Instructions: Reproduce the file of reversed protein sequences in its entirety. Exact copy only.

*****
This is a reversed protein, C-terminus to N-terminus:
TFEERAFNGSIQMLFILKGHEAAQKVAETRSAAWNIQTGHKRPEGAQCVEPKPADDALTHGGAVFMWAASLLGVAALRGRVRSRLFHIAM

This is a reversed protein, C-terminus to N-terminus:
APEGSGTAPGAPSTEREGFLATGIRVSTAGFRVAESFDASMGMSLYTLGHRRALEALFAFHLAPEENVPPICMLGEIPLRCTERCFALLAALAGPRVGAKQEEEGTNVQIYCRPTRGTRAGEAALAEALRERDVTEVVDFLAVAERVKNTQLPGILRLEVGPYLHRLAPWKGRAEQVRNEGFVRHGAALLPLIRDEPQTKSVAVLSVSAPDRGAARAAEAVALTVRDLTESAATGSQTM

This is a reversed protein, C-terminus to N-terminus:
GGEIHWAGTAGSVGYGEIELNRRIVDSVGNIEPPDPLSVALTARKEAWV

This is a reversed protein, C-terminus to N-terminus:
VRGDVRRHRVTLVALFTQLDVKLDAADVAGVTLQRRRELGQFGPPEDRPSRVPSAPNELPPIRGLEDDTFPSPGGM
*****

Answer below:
This is a reversed protein, C-terminus to N-terminus:
TFEERAFNGSIQMLFILKGHEAAQKVAETRSAAWNIQTGHKRPEGAQCVEPKPADDALTHGGAVFMWAASLLGVAALRGRVRSRLFHIAM

This is a reversed protein, C-terminus to N-terminus:
APEGSGTAPGAPSTEREGFLATGIRVSTAGFRVAESFDASMGMSLYTLGHRRALEALFAFHLAPEENVPPICMLGEIPLRCTERCFALLAALAGPRVGAKQEEEGTNVQIYCRPTRGTRAGEAALAEALRERDVTEVVDFLAVAERVKNTQLPGILRLEVGPYLHRLAPWKGRAEQVRNEGFVRHGAALLPLIRDEPQTKSVAVLSVSAPDRGAARAAEAVALTVRDLTESAATGSQTM

This is a reversed protein, C-terminus to N-terminus:
GGEIHWAGTAGSVGYGEIELNRRIVDSVGNIEPPDPLSVALTARKEAWV

This is a reversed protein, C-terminus to N-terminus:
VRGDVRRHRVTLVALFTQLDVKLDAADVAGVTLQRRRELGQFGPPEDRPSRVPSAPNELPPIRGLEDDTFPSPGGM